The FM radio also has a Tivo-like feature in that it constantly records the last 15 minutes being broadcast. For those that have become so accustomed to rewinding their tv shows that they try to do the same on the radio, the Nano is your kind of machine. The Nano also shoots video, but this is one of those thrown in features that I may not use anytime soon.
Last fall, there was so much running and housework, that I was running out of things to listen to. I ended up subscribing to more podcasts to get more material. By December, the housework and running came to a stop, and I ended up with a backlog of over 150 podcasts. The road trip last week helped me get back down to double digits, but I may have pare down the list of podcasts I can keep up with.
So, two thumbs up on the iPod Nano
February 14, 2010
"On just about any trip through Chihuahua, someone is sure to have to console you with the local motto: "Nothing works out according to plan, but it always works out."
~ From Born to Run by Christopher McDougall
So the flashback trip down the coast didn't quite work out. We retraced the route as far as Newport, OR on the first day, but had to head inland after that. But we made it safe and sound yesterday around noon, and best of all for the pooch, we don't have to hop in the truck again.
She was clearly not fond of the trip. At the risk of making my dog out to be a person, it felt like a child in the back seat constantly saying "are we there yet, are we there yet?" She didn't agree to the move - well I didn't really ask her - and she certainly didn't sign up for the scenic route. In the end, it felt like I was forcing an unwilling participant to sit through a live slide show of my vacation. She was not interested.
We had a shorter day yesterday, so I was hoping to find a perfect breakfast spot where we could take a leisurely meal and enjoy the ocean scene. I drove along highway 1 looking for a cafe with outdoor seating, but couldn't quite find what I had in mind. We drove through a couple small towns, but nothing matched the picture I had made in my mind. As we went along, and I grew more hungry and impatient, I was willing to settle for a Starbucks with an outside table. In the end, I settled for coffee and donuts and eating on the run.
The trip down the coast was kind of a last minute addition. A way to give the trip more meaning (not that it needed any). And like my quest for the perfect breakfast spot, maybe it was just a bit too much to expect, a little too contrived. Maybe in this one instance it was more about the destination than the journey.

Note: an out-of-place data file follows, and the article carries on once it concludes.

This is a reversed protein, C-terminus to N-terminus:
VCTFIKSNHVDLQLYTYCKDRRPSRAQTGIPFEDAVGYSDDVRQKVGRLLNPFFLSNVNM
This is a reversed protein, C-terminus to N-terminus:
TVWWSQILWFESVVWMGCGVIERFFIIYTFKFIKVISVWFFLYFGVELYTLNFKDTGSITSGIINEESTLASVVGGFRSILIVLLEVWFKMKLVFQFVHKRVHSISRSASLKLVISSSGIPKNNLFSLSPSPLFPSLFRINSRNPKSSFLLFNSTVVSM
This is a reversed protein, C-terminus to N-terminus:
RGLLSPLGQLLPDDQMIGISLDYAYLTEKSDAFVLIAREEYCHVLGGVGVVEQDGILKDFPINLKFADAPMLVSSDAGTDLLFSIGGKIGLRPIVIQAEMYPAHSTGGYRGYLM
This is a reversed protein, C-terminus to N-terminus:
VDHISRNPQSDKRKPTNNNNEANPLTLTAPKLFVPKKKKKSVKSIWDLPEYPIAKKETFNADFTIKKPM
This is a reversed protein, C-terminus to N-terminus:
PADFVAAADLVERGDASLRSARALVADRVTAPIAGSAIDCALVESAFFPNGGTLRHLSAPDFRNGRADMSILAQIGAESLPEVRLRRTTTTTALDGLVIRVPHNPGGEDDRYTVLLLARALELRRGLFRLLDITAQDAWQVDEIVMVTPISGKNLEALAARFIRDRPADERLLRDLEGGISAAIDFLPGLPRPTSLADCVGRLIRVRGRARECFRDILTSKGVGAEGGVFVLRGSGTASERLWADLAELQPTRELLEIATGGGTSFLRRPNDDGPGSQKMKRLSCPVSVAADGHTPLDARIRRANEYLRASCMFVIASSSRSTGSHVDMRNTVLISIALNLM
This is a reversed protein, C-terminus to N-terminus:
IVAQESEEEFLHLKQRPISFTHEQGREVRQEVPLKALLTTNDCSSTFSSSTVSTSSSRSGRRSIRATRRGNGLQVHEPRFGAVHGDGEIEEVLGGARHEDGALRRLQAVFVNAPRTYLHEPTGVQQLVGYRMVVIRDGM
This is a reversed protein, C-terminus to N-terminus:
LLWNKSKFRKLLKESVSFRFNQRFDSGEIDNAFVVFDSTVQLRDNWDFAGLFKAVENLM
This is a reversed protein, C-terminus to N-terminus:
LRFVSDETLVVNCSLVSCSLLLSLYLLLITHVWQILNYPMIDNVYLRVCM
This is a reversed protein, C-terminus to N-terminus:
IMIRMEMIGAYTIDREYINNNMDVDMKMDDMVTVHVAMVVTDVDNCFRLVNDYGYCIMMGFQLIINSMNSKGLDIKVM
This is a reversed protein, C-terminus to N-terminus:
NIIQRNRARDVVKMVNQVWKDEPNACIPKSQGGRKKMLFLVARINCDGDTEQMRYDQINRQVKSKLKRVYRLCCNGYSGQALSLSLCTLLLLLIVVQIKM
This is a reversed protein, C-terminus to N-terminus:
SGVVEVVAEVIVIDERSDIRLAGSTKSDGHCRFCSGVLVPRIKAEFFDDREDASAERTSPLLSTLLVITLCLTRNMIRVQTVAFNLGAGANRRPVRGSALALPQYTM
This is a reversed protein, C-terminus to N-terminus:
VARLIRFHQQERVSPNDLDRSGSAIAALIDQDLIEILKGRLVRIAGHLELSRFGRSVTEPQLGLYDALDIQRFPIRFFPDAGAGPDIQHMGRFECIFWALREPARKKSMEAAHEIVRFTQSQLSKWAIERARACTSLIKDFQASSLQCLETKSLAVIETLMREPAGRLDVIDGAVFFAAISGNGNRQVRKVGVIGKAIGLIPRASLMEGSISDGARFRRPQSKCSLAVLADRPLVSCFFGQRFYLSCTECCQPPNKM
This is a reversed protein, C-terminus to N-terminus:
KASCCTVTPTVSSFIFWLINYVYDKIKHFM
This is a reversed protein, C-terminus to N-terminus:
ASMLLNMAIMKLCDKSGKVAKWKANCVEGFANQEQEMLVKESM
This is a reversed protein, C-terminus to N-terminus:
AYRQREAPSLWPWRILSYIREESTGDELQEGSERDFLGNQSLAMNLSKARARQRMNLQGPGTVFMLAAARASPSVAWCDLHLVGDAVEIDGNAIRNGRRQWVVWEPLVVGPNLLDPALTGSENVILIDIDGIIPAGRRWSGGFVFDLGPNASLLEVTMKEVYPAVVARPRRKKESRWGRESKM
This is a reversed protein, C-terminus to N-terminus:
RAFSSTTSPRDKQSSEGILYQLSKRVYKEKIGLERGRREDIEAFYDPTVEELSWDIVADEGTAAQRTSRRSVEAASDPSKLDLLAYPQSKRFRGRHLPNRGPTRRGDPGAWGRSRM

It would have been a great trip, and I would have really liked to go through the Redwoods again, but the coast and the woods aren't going anywhere. I can get back to the someday alone, or when everybody is on board. And I have plenty of new stuff to explore without worrying about revisiting the past.
February 12, 2010
We hit the road a little earlier this morning, thanks to the early riser staying upstairs at Motel 6. He was a "heavy walker" and liked to slam doors. Since we were on I-5 and past the mountain passes, I figured we'd make pretty good time today. The pooch appeared to be feeling a little better as well, so I was looking forward to a good travel day.
Mapquest said it would be over 10 hours to make it to our final destination. This of course assumes little traffic and few stops. Since we kind of plowed through the last two days, I wasn't planning on another long day to make it to San Diego today. If the travel gods were with us, maybe - but I figured we'd stop a few hours short and enjoy a short day on Saturday.
One benefit to being on the major highways is the 70+ mph speed limits. Another is the rest stops along the way. The freeway rest stops with their open grass areas were so much better for the pooch than having her sneak out for breaks at the fast food joints. We made good time while driving, but took rest breaks every couple of hours. She seemed to be doing better when she had a chance to get out of the car to stretch her legs. When we were stopped, I let her take her time, roaming around to enjoy the scents and sun.
Oh, and there was finally sun! It had rained most of the last two and a half days, and it was really dumping when we were in the Siskiyous Mountains yesterday afternoon. It was leaning toward snow at the pass, and I had to have the wipers on high. So glad I replaced the wiper blades before hitting the road. It was raining again this morning, but sunny California finally showed its face in the afternoon. Spirits were lifted and smiles resurfaced.
Even with dragging our feet a little, we reached the LA area at a decent hour. It was tempting to press on to San Diego, but we would arrive pretty late and wiped out. I didn't want to show up, say hello, and then fall into bed. One more night at a hotel and a short day tomorrow meant we could show up more rested, ready to greet the new life in the manner it deserves.
So glad I had decided not to press on, because as soon as we hit LA we hit a wall - a wall of traffic. After flying along, taking the miles down in big chunks all day, we hit rush hour traffic and time seemed to stop. Well, I wished it had. We spent 2 1/2 hours getting from LA to Costa Mesa. The pooch had been doing a little better, but sitting in traffic for this long made her a stress-ball again. When we turned onto 405 and traffic was still moving, I thought, "the sun is still high in the sky - we could make it to the beach before going to the hotel." Not even close. We pulled in at about 7:00, both stir crazy and overdue for a pee break.
Tomorrow we may sleep in a bit. Then maybe we'll find a non-fast-food restaurant with outdoor seating for breakfast together. Hopefully with a view of the ocean. Its going to be great.